I want to write.
But that doesn’t pay the mortgage.
I’m a damned good sales person, dammit.
I look at my face in the mirror this morning and I’m amazed at what a difference a few days makes. I no longer look haggard and worried. I look and feel…lighter. I firmly believe that how you react to a situation will define its reality. I will not look at this as a failure but as an exciting new opportunity. I will move on and not look back. I don’t even harbor anyone any ill will, I’ve thought about it and it was meant to be, it wasn’t a good fit. I even wish my former colleagues well.
I’m anxious to see what the next chapter brings. Even a bit excited.
I’m ready, bring it on.
I remember when I first met my lover. I was an earnest 23, barely a year out of university, and Alex was a young man of 27. We both worked for a large Fortune 500 company.
I was flown to company headquarters to take part in a sales training course. There was a couple dozen fresh-faced twenty-something’s, eager to demonstrate our sales expertise and network with upper management at the hallowed halls of corporate.
Our instructors for the course were up and coming managers, expressly picked for the assignment for their sales acumen, charisma, and corporate vision.
Alex, with his broad shoulders, athletic grace, and easy smile, readily stood out from the other moderators. He was blond, with twinkling, inquisitive eyes, and he surveyed us with a friendly, open gaze. I liked him immediately and my sales radar registered, “sharp guy.”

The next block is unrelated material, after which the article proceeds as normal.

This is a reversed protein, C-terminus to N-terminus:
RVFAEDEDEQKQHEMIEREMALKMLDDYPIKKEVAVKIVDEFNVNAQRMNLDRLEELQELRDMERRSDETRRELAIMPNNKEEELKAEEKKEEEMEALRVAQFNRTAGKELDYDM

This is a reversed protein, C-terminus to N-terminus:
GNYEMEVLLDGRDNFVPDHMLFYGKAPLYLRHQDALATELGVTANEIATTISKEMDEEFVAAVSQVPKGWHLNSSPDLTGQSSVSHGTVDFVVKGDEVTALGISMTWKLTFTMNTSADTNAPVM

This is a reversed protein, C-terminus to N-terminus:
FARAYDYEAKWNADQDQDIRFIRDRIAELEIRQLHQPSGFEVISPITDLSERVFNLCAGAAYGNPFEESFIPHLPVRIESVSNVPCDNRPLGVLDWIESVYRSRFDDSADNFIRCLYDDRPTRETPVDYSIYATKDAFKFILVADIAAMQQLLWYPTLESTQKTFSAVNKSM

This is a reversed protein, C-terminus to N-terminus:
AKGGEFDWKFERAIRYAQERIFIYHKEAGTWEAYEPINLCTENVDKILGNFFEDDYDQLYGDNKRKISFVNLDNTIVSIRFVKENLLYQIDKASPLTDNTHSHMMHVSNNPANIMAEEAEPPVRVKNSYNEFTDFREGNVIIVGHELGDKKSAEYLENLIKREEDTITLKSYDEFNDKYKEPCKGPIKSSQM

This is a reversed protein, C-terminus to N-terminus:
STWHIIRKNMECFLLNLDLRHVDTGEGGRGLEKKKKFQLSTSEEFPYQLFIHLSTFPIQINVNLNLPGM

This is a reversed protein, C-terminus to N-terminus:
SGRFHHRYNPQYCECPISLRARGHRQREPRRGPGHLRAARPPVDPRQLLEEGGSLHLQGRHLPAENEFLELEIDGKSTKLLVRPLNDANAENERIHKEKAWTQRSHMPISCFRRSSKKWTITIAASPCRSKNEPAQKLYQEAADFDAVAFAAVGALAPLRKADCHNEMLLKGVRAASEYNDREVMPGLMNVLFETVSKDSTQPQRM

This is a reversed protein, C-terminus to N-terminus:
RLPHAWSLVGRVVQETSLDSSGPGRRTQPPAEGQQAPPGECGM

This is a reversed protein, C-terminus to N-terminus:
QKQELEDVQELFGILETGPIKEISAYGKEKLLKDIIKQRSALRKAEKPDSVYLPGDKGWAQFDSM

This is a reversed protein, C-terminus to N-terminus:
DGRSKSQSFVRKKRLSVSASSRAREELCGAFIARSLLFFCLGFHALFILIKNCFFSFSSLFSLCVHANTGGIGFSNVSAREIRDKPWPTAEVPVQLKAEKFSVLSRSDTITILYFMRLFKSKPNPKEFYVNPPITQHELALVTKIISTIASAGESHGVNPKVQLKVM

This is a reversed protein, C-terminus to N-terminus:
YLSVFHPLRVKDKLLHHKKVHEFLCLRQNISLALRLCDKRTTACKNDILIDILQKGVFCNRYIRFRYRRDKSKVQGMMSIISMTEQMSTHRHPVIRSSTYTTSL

The next few days were busy with sales and role-playing exercises, how to work with prospects and clients, how to close the deal. Rigorous, methodical sales training but the moderators kept it light and moving along.
On the last day, I woke up in agony. Several years earlier, I had been diagnosed with endometriosis and occasionally suffered bouts of debilitating cramping. Knowing that calling out sick was not an option, I pulled on my suit and stumbled in my heels into training. I knew I was pale but I maintained my composure and applied myself to the tasks at hand. I looked up to see Alex eyeing me curiously. Embarrassed, I looked away and started a conversation with a teammate. Suddenly I heard a quiet voice say, “Put your feet up on this, you might feel better.” It was Alex, and he had moved a chair toward my legs. I was speechless and completely moved by his sensitivity. I muttered, thanks, and dutifully swung my feet onto the chair. He was quietly kind to me throughout the day, without calling attention to me.
At the time, I simply thought he just being thoughtful, looking out for his “flock”, so to speak, and really didn’t think I’d run into him again. He lived in Boston, I lived in Pittsburgh, and worked in different districts so no reason to interact. So I thought.
A few months later, Jenny, one of the other reps in Pittsburgh, came back from the same training very excited and all atwitter. She had met this “fabulous” guy at training, he was one of the moderators, and he was coming to Pittsburgh as he had an account here that he had to call on every month. We would be taking him out for a night on the town. Since I lived near the airport, I was going to be picking him up and meeting up with everyone. I said, no problem, who is this wonderful person? With the exaggerated infatuation that only a 23 year old can have, Julie nearly swooned when she said his name, “Alex!”